Restore Hyper Wellness Is Opening Here Next Month

••• The outpost of Restore Hyper Wellness at Five Points Shopping Center announced an opening date of September 15. From the release: “Brandon Cox, the owner of Restore Hyper Wellness’s Santa Barbara franchise, is […] well-known for his founding role with CorePower Yoga studios and Orangetheory Fitness [….] Services will include cryotherapy, red light therapy, infrared therapy, compression therapy, IV hydration, inter-muscular shots, bio-marker assessment tests, mild hyperbaric oxygen therapy, and aesthetician services such as hydro facials and cryo skin treatments. To celebrate the grand opening, Restore Hyper Wellness will be offering discounted memberships during the first month of operation. Pre-sales have already begun.”

••• The Seven Hills Turkish imports store at 1019 State Street (Carrillo/Figueroa) is closing. In the meantime, everything is 50 percent off.

••• An update on the city of Santa Barbara’s purchase of 222 E. Anapamu Street: “According to our Finance Director, Keith DeMartini, the building was purchased for $4.3 million,” said a rep for the City Administrator’s office. And then I also heard from a reader in city government who said, “Government entities purchasing/taking properties within their jurisdiction are not subject to transfer taxes or property taxes. Thus, there’s no declaration on the deed, but it doesn’t mean there’s anything shady about the transfer.”

••• The Santa Barbara Sea Glass & Ocean Arts Festival is September 9 and 10: “For the first time, the annual festival will be held at the Santa Barbara Elks Lodge, and continuing with tradition, it will include stunning collections, hand-crafted jewelry and visual art and informative speakers on sea glass hunting, identification and craftsmanship.” Apparently, it’s “one of just two sea glass festivals on the West Coast,” the other one being in Santa Cruz.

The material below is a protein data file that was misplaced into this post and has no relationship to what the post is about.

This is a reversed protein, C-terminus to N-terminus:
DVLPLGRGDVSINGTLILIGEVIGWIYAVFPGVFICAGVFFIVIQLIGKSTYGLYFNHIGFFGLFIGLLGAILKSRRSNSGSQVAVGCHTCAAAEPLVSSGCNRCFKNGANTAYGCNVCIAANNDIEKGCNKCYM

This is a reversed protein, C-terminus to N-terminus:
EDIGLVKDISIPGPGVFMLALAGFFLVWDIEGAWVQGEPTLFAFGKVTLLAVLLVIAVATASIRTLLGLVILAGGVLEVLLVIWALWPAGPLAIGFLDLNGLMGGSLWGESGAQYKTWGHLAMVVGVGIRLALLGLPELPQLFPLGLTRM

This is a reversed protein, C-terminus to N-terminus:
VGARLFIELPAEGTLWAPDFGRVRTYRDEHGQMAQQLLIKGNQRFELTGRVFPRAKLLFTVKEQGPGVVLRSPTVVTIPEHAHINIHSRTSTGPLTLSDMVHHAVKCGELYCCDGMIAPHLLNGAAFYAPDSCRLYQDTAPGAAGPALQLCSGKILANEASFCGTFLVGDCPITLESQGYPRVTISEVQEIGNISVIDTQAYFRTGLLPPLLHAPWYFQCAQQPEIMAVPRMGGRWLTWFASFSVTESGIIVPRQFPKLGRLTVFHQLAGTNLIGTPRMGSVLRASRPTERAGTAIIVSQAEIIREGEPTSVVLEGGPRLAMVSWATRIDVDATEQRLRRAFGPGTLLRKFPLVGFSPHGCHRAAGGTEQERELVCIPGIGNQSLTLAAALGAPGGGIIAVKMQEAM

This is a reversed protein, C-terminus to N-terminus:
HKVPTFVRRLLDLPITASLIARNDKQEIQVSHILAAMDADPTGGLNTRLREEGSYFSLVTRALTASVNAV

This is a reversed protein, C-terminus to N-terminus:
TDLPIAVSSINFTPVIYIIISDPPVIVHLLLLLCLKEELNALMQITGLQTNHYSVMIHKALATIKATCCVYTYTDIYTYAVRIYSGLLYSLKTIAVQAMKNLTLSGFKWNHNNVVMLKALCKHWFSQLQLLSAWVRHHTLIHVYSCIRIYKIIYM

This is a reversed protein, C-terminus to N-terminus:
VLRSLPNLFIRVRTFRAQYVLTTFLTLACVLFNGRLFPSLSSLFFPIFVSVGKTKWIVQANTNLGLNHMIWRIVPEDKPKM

••• M. asked when the public tennis court at Manning Park in Montecito might reopen. The country Parks department says that construction—the surface is being reclaimed by nature—is on track for this year.

••• “Have you been to the Homer store on Coast Village?” emailed J. a while back. I have now! But I’m going to let the rest of J’s email serve as the accompaniment to my photos. “It’s quite niche and bespoke. The whole store smells like saddle leather (and/or old money), and they have a very chic, minimalist, not-your-grandmother’s leather glasses holder and streamlined, elegant, and get-better-with-wear satchels and bags that you can customize. Like Goyard if they were modest and made of leather, not some coated polymorphous something or other. And maybe my favorite part is Terry, the founder, sets up some very well designed leather director chairs and a cache of chilled wine on the sidewalk in front for friends and passers by on the weekends.”


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HOMER leather goods are divine. Hand-stitched heirloom quality leather goods are back. No stamped vinyl coated Egyptian cotton canvas for comical prices there. Very pleased with my purchases that get better with use. I’m a fan.